Traveling to that remote research facility deep in the Siberian tundra sounded like a great idea back in July, but now it’s the beginning of the winter and you’re stuck without hope of rescue. There’s a monster storm heading your way, and like the scientists in the classic horror film The Thing, you have no idea what beasts might show up and try to kill you. Your goal: survive the storm during the long, long winter night, with the help of the few fellow humans still left alive!
This is a great premise for a game and Outpost: Siberia doesn’t disappoint with its engaging graphics, simple cooperative play and non-stop mayhem. It’s a jungle out there! I mean, um, it’s a frozen wasteland, that is!
Designed by Daryl Andrews and Jonathan Gilmour, with art by Ron Joseph, Outpost: Siberia is published by IDW Games and comes in a nifty tin. I like tins because of their portability but I will say some reviewers are incensed that it won’t fit neatly into your gaming collection. Just so you know…
The game is comprised of a deck of standard size playing cards that represent your crew, good and bad events and the beasts eager to get ya. There are also a half-dozen life tokens to keep track of player health:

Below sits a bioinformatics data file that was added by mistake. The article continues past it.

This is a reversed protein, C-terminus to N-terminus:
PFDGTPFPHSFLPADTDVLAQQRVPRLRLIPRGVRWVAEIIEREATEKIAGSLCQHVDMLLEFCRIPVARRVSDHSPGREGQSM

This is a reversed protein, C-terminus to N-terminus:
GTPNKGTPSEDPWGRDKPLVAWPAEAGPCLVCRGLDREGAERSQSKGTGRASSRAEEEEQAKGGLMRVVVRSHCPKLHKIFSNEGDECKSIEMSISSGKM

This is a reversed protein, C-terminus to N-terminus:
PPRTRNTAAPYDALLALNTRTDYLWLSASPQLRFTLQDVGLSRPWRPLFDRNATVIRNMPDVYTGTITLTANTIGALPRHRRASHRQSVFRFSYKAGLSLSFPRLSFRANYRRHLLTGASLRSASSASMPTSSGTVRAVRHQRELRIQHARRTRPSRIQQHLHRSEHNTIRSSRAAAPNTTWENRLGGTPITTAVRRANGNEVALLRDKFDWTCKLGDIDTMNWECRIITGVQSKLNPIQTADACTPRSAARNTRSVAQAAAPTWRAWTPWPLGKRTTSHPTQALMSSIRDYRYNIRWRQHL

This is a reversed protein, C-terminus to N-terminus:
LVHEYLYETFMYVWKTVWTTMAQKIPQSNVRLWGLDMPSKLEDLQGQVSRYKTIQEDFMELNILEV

In the above you can see three player cards: Tracker Tanaka starts with 4 health, Ice Climber Anani has 3 and Trail Guide Belle only has two health points. Notice each has special skills too. For example, Tanaka can discard any card as if it were food. That’s critical when a beastie comes along and steals your food!
In fact, here are some examples of good, bad and threat cards too:
Here’s where it all gets confusing too: See how the bottom of each of these cards has an item in yellow? Turns out that any card can be oriented one way or the other – depending on context – and so the rightmost card can be a Frenzied Siberian Tiger in one context and Water in another. And yeah, that’s super confusing, particularly if you play where you sit across from your fellow players.
The deck is adjusted at the beginning of the game to bias towards good (light blue) or bad (red) events, creating the Outpost deck. There’s also an Expedition deck that collects all the remaining cards: make your Outpost deck good and the Expedition deck is just going to get more brutal!
Since it’s a cooperative game, it’s smart and strategic both to pay attention to each player’s skills and health: you can go in whatever order you’d like within a round. A turn consists of picking two cards from the Outpost deck, reading the yellow side of the card, then keeping one in your hand and putting the other into a shared supply pool. You can then attack any threats to the party with as many cards in your hand – or from the shared supply – you’d like. Equipment lets you heal health and survive the round, then it’s time to draw an Expedition card. These are typically bad news so in the instructions they refer to this phase as “enduring” an Expedition card. 🙂
Here’s an example where I’m playing Expedition Leader Hans and have just drawn a +2 food and a +2 flare. In the supply are a +3 water and a +2 ice axe. You need to ignore the upside-down parts of these cards: